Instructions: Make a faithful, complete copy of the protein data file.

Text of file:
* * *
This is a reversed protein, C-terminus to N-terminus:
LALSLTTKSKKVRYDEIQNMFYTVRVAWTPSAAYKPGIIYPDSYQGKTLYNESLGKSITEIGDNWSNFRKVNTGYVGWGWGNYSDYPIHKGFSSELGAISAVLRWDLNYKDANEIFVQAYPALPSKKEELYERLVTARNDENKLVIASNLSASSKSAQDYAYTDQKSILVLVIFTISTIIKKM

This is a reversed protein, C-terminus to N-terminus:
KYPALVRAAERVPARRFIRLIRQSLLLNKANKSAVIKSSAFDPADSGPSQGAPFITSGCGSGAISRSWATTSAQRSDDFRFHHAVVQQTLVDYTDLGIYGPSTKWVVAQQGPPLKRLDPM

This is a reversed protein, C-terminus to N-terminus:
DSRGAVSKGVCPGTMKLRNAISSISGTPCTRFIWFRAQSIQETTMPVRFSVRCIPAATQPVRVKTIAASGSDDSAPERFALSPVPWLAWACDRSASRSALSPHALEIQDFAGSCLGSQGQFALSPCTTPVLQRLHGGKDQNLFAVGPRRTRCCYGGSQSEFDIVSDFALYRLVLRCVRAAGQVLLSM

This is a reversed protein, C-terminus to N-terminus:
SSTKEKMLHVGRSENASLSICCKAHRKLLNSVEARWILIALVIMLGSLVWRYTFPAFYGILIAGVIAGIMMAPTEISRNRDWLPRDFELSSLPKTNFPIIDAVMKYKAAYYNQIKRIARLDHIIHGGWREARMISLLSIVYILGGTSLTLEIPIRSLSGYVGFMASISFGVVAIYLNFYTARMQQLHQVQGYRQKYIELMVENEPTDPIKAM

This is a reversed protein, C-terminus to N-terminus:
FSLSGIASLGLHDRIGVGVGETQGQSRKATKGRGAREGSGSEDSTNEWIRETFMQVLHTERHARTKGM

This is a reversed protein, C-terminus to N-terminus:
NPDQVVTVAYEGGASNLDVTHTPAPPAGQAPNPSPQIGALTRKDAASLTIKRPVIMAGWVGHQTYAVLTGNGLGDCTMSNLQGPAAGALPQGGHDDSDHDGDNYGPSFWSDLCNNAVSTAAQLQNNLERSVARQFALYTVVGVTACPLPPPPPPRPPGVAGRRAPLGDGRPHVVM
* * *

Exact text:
This is a reversed protein, C-terminus to N-terminus:
LALSLTTKSKKVRYDEIQNMFYTVRVAWTPSAAYKPGIIYPDSYQGKTLYNESLGKSITEIGDNWSNFRKVNTGYVGWGWGNYSDYPIHKGFSSELGAISAVLRWDLNYKDANEIFVQAYPALPSKKEELYERLVTARNDENKLVIASNLSASSKSAQDYAYTDQKSILVLVIFTISTIIKKM

This is a reversed protein, C-terminus to N-terminus:
KYPALVRAAERVPARRFIRLIRQSLLLNKANKSAVIKSSAFDPADSGPSQGAPFITSGCGSGAISRSWATTSAQRSDDFRFHHAVVQQTLVDYTDLGIYGPSTKWVVAQQGPPLKRLDPM

This is a reversed protein, C-terminus to N-terminus:
DSRGAVSKGVCPGTMKLRNAISSISGTPCTRFIWFRAQSIQETTMPVRFSVRCIPAATQPVRVKTIAASGSDDSAPERFALSPVPWLAWACDRSASRSALSPHALEIQDFAGSCLGSQGQFALSPCTTPVLQRLHGGKDQNLFAVGPRRTRCCYGGSQSEFDIVSDFALYRLVLRCVRAAGQVLLSM

This is a reversed protein, C-terminus to N-terminus:
SSTKEKMLHVGRSENASLSICCKAHRKLLNSVEARWILIALVIMLGSLVWRYTFPAFYGILIAGVIAGIMMAPTEISRNRDWLPRDFELSSLPKTNFPIIDAVMKYKAAYYNQIKRIARLDHIIHGGWREARMISLLSIVYILGGTSLTLEIPIRSLSGYVGFMASISFGVVAIYLNFYTARMQQLHQVQGYRQKYIELMVENEPTDPIKAM

This is a reversed protein, C-terminus to N-terminus:
FSLSGIASLGLHDRIGVGVGETQGQSRKATKGRGAREGSGSEDSTNEWIRETFMQVLHTERHARTKGM

This is a reversed protein, C-terminus to N-terminus:
NPDQVVTVAYEGGASNLDVTHTPAPPAGQAPNPSPQIGALTRKDAASLTIKRPVIMAGWVGHQTYAVLTGNGLGDCTMSNLQGPAAGALPQGGHDDSDHDGDNYGPSFWSDLCNNAVSTAAQLQNNLERSVARQFALYTVVGVTACPLPPPPPPRPPGVAGRRAPLGDGRPHVVM